As a pontiff’s ability to run the table only extends for the course of his own reign, beyond the confidence of his Maker in White – and with it, the Milanese prelate’s day-to-day influence over the life of a mega-fold spread across 1,000-plus parishes – that five of the city’s nine archbishops over the last century have either been beatified or elected to the papacy (or both) speaks to an enduring imprint long beyond their respective turns at its helm.
Indeed, in a unique act underscoring the post’s nonpareil standing in papal eyes, Benedict conferred Scola’s pallium privately at Castel Gandolfo (above) instead of doing so alongside the world’s other newly-named archbishops – an act which evoked the 2002 moment when, breaking the norm, John Paul II placed the wool band on the shoulders of the then-Cardinal Ratzinger, effectively singling him out for the road ahead.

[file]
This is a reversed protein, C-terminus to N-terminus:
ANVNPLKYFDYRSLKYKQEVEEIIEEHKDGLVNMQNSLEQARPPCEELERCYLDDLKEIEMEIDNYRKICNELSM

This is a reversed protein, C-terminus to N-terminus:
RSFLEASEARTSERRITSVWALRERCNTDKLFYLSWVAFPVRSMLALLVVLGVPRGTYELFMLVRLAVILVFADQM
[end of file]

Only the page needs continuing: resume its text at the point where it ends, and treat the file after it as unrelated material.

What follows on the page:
That the soon-retiring cardinal’s considerable buzz as Papabile in 2013 was only short-circuited, at least in part, by sudden civil investigations into Scola’s allies in government – signaled by raids which just so happened to hit the front-pages of Italian papers on the very morning before the cardinals entered Conclave – just emphasizes further both the outsize shadow of Milan and B16’s unspoken “message” bolstering it. Accordingly, in one of the most priceless “comic relief” moments that are Italian ecclesiastics’ stock-in-trade, when the election was accomplished within 24 hours, the country’s bishops’ conference famously didn’t let the announcement of the choice’s identity prevent them from issuing a statement exulting over Scola as the new “Pope.” (And especially these days, how that hasn’t birthed a Fiat factory’s worth of conspiracy theories is anyone’s guess.)